Create a Simple Outlook Rule

Start from an existing message that fits the characteristics of the Rule you want to create:

  • Right-click on the email
  • From the fly-out menu, click ‘Rules’
  • From the Fly-out menu, click ‘Create Rule’


In the Create Rule dialog box, ensure the following are set:

  • If the email is always ‘From’ the same sender, ensure that this option is checked – the name of the Sender will already be in the dialog box, as Outlook guesses that you want this basic characteristic to form part of the Rule.  If you don’t want to create the Rule based on the Sender, then just uncheck the box
  • If the Subject of the email you want to trigger the Rule always contains certain words, ensure this Subject Contains box is checked and leave **only those words** in the box (remove any text in that is unique to that particular email – say, a date)
  • If the email you want to trigger the rule is only sent to *you*, and not others also, ensure this box is checked, otherwise, leave it unchecked.
  • Click on ‘Select Folder’ to browse to and select the folder that you created to hold these emails.
  • Click ‘OK’ to complete


You’ll see the ‘Success’ box.

  • Optional: Click to select ‘Run this rule now…’ to immediately invoke the Rule on any existing messages. If you have a large inbox, this may take some time to complete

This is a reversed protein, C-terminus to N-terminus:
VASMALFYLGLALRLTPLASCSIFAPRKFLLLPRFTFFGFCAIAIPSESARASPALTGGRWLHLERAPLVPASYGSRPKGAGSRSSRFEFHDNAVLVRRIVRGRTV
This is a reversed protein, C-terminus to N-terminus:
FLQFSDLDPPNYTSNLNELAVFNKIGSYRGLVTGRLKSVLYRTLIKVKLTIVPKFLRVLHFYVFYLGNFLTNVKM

• Click ‘OK’ when complete


Now that this Rule is in place, Outlook will automatically apply the new Rule to any message that fall into its parameters, leaving you with more time to do more important things!

Optional: For easy access to the emails caught by this Rule (assuming high visibly of these emails is important to you), you can ‘Favorite’ the folder to display it near the top of Outlooks Navigation Pane (assuming you are working in Mail View with Favorites visible):

  • Right click on the folder
  • Click ‘Show in Favourites’ from the fly-out menu


And a simple Rule is as simple as that.  Rules can get much more involved than a simple move Rule and it’s possible for one Rule to conflict with another (once you get into more complicated Rules), so if you decide to get adventurous with Rule creation, you should do a little reading on the possible complexities – just search on ‘Rules’ in Outlook Help and you’ll find more detail and instruction.

If you change your mind and decide you no longer want the Rule, or if it’s not working the way you thought it would – it’s easy to disable, edit, or delete a Rule.  Just:

  • Right-click on any email
  • Click ‘Rules’
  • Click ‘Manage Rules and Alerts’


Then, in the Rules and Alerts box, in the E-mail Rules tab, locate the Rule and click once to select it, then either uncheck the box (disables the Rule, but leaves it available to later re-enable), delete the Rule (removes the effect of the Rule on all future emails forever, but leaves everything as it currently is), or Change the Rule – using the same approach as creation, above.